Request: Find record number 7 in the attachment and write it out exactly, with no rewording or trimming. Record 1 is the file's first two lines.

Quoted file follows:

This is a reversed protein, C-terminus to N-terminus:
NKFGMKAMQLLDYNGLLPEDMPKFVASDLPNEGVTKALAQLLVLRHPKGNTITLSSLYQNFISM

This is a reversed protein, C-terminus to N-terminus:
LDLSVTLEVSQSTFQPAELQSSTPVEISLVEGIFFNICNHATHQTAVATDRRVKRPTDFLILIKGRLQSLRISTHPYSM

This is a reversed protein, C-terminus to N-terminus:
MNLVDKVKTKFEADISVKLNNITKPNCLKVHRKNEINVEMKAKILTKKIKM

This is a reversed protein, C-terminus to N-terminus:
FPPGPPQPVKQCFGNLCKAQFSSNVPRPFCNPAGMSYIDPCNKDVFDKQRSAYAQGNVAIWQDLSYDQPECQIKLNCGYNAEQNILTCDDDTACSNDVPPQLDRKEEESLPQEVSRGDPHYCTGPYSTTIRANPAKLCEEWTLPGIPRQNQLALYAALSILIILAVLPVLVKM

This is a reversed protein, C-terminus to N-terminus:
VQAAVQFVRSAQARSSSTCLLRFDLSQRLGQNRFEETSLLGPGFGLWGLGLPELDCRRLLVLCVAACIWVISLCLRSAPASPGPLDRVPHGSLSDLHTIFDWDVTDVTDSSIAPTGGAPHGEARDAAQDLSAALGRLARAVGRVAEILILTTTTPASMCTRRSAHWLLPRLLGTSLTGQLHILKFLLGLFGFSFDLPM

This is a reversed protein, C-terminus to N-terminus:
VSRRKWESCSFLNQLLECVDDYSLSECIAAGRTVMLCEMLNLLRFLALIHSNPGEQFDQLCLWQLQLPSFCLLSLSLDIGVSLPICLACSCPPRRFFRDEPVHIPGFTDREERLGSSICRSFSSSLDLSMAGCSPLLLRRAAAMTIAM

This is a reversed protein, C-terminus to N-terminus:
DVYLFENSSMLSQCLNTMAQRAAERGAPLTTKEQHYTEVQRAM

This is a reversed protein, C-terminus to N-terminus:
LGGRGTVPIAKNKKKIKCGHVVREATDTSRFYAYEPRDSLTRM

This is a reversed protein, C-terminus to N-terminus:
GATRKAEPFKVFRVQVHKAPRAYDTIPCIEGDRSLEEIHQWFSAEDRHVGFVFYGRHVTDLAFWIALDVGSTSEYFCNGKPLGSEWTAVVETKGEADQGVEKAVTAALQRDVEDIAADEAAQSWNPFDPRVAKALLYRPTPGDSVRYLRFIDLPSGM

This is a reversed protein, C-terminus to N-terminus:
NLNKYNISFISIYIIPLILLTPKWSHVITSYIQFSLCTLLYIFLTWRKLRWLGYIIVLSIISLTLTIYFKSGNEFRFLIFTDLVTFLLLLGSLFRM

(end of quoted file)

This is a reversed protein, C-terminus to N-terminus:
DVYLFENSSMLSQCLNTMAQRAAERGAPLTTKEQHYTEVQRAM